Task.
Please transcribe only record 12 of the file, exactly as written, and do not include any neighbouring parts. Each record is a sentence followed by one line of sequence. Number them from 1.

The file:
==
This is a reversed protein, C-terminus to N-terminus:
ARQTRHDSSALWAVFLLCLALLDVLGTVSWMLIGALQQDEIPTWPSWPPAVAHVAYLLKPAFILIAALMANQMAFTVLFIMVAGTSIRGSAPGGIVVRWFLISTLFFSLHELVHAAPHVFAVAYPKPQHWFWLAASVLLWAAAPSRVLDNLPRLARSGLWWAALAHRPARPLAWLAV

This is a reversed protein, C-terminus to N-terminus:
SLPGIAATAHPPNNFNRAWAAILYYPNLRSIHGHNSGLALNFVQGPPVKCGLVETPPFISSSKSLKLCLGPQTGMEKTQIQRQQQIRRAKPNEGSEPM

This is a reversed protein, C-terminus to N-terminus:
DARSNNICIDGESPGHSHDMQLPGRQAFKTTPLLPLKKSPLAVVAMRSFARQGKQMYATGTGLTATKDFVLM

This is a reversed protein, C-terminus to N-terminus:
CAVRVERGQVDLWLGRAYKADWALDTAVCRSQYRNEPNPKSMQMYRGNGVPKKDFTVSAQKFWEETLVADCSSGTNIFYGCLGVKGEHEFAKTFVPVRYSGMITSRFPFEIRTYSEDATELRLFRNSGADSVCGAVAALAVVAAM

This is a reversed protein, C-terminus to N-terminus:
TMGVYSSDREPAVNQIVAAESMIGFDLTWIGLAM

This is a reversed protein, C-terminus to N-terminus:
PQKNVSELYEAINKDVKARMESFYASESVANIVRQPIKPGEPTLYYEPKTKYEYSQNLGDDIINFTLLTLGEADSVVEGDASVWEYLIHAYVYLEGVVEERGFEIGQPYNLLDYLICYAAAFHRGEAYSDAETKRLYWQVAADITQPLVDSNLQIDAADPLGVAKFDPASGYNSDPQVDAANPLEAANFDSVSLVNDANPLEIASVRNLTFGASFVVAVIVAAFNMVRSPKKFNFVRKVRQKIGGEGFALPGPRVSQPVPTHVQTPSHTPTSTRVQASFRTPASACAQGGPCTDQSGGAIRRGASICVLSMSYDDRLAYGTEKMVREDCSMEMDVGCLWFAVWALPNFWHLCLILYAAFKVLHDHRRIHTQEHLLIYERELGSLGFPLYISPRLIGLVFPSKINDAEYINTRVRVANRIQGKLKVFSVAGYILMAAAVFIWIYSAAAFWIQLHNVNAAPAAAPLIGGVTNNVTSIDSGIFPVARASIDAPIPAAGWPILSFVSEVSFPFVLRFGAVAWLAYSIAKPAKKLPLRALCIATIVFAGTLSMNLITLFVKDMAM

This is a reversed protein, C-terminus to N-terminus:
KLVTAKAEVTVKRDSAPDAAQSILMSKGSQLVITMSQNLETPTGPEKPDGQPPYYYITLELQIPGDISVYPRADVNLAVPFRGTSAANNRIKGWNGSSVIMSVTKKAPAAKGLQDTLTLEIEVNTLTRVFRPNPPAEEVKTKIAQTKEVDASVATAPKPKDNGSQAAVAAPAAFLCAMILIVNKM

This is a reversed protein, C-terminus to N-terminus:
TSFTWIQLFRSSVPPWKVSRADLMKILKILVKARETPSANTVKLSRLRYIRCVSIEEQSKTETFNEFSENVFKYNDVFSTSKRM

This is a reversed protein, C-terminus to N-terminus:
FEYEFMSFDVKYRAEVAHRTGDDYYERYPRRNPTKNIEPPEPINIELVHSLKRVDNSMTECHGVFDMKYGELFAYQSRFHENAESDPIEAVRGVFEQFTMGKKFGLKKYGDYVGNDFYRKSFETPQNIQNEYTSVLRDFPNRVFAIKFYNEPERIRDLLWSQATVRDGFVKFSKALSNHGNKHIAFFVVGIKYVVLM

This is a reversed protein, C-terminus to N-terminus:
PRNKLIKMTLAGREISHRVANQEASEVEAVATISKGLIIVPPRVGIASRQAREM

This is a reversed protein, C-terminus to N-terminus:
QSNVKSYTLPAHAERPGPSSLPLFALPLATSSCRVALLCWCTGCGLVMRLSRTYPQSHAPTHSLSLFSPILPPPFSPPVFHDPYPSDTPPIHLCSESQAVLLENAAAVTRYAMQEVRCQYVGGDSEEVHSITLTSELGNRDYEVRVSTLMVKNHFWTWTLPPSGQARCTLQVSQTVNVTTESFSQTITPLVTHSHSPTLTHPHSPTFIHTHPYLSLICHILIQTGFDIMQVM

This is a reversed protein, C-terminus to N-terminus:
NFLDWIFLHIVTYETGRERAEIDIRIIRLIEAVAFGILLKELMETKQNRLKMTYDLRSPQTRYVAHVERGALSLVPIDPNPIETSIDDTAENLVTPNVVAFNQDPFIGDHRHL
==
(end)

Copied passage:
This is a reversed protein, C-terminus to N-terminus:
NFLDWIFLHIVTYETGRERAEIDIRIIRLIEAVAFGILLKELMETKQNRLKMTYDLRSPQTRYVAHVERGALSLVPIDPNPIETSIDDTAENLVTPNVVAFNQDPFIGDHRHL